Although management cannot predict future changes in the rates of inflation, management monitors the impact of economic trends, including any indicators of inflationary pressures, in managing interest rate and other financial risks.
RECENT LEGISLATIVE DEVELOPMENTS
On May 24, 2018, President Trump signed into law the Economic Growth, Regulatory Relief, and Consumer Protection Act (the “Act”), which was designed to ease certain restrictions imposed by the Dodd-Frank Wall Street Reform and Consumer Protection Act of 2010. Most of the changes made by the new Act can be grouped into five general areas: mortgage lending; certain regulatory relief for “community” banks; enhanced consumer protections in specific areas, including subjecting credit reporting agencies to additional requirements; certain regulatory relief for large financial institutions, including increasing the threshold at which institutions are classified as systemically important financial institutions (from $50 billion to $250 billion) and therefore subject to stricter oversight, and revising the rules for larger institution stress testing; and certain changes to federal securities regulations designed to promote capital formation.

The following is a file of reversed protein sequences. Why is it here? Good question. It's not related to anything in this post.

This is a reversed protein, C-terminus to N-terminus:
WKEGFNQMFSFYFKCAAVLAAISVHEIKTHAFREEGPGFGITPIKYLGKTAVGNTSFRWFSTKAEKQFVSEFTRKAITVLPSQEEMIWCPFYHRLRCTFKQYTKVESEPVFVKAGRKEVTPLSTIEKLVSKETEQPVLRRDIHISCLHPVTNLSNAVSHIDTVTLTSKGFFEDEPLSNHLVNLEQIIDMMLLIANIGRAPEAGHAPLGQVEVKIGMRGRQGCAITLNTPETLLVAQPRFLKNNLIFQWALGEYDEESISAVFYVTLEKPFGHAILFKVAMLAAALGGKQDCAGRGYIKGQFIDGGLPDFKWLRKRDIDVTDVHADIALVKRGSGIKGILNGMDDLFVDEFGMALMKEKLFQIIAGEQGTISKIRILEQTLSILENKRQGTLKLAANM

As noted in the Stockholders’ Equity and Capital Adequacy section of Management’s Discussion and Analysis, as required by the Act, the Federal Reserve Board issued an interim final rule that expanded applicability of the Board’s small bank holding company policy statement, raising the policy statement’s asset threshold from $1 billion to $3 billion in total consolidated assets for a bank holding company or savings and loan holding company, subject to other conditions. Management believes the Corporation meets the conditions of the Federal Reserve’s small bank holding company policy statement and is therefore excluded from consolidated capital requirements at December 31, 2018. Further, qualification as a small bank holding company allows the Corporation to file more abbreviated, and less frequent, consolidated and holding company reports with the Federal Reserve.